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Does it matter what mathematics curriculum your kids are using at school, as long as they are getting good grades in math? Catherine and I both started tutoring our kids, supplementing their math homework, and looking into mathematics education, because our kids weren't doing well in their regular math classes. Had they gotten good grades all along, we might just be rolling along without asking any questions. But my son was doing poorly in Everyday Math, a new-new-math curriculum, after having been very successful in Saxon Math, a traditional curriculum which emphasizes the incremental acquisition of new skills, including mastery of all the classic computations. It was clear that it was the new curriculum that had derailed him. But was that just my son, whose special needs make him a special case? Proponents of Everyday Math claim that it integrates a child's mathematics knowledge, and makes it more useful to him, if the kids spend time working with math in the context of discovering and solving real-world problems; gathering data, measuring things, and so forth, at the expense of computation (if necessary). If so, then after (perhaps) a few years of struggle, we ought to see improvement in kids' understanding of math at the level of applications. In other words, kids raised on real-world data and applications ought to at least be better at word problems. That's what makes this chart so powerful. The chart shows scores on a subtest of math problem solving of the Comprehensive Test of Basic Skills (CTBS), a nationally-normed standardized test. The scores measure the same group of kids from Anne Arundel County's 14 lowest-performing schools in 2nd grade, and again in 4th grade. The second graders had been working with either Everyday Math or Mathland, a similar 'discovery-based' curriculum (see the blue bars in the chart). When they took the test in 4th grade, they had been working with the Saxon curriculum for a year (see the white bars). The kicker is that this subtest measures performance on word problems. This is the supposed weakness in traditional math programs that Everyday Math's approach is intended to remedy. Check out this link to see how the news went over in Anne Arundel.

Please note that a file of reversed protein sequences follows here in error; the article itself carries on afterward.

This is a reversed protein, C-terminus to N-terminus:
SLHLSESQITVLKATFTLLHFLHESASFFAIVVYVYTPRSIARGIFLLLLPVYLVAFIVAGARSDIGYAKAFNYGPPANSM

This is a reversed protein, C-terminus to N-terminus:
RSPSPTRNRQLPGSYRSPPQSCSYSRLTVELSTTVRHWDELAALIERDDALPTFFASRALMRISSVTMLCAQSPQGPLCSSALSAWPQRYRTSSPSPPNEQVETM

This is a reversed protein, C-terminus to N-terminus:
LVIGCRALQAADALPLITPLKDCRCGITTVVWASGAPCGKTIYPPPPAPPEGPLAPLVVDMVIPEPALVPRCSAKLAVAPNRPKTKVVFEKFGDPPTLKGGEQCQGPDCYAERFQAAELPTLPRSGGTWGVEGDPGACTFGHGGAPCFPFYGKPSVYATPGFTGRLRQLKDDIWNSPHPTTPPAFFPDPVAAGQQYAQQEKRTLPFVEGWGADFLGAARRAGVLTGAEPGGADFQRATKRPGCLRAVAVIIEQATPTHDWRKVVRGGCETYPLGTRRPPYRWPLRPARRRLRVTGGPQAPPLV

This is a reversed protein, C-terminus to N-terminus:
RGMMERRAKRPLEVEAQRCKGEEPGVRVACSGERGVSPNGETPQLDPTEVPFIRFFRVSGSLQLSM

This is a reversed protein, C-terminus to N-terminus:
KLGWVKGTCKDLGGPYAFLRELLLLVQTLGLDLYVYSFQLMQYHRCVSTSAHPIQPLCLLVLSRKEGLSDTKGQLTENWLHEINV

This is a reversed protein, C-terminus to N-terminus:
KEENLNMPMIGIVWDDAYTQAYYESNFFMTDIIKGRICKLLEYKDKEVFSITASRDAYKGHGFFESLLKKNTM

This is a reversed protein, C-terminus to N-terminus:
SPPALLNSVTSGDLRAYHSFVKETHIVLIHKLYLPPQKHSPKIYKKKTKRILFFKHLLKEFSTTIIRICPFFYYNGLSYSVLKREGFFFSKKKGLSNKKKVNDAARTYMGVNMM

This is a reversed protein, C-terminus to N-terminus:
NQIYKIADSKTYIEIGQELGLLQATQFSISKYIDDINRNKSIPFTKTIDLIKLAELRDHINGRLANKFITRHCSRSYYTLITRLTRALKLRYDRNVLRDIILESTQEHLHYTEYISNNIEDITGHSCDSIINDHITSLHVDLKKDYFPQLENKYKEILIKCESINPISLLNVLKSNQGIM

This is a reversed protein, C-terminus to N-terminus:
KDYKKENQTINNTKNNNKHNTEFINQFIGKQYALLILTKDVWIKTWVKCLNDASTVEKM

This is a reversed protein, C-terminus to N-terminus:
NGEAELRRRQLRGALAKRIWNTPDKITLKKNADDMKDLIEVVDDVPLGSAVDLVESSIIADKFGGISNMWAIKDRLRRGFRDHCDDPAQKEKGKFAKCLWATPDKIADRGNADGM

Curricular Game Playing
Curricular Game Playing, part 2
number bonds vs. 4-fact families
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wordproblems conceptualthinking criticalthinking -- CatherineJohnson - 23 Jun 2006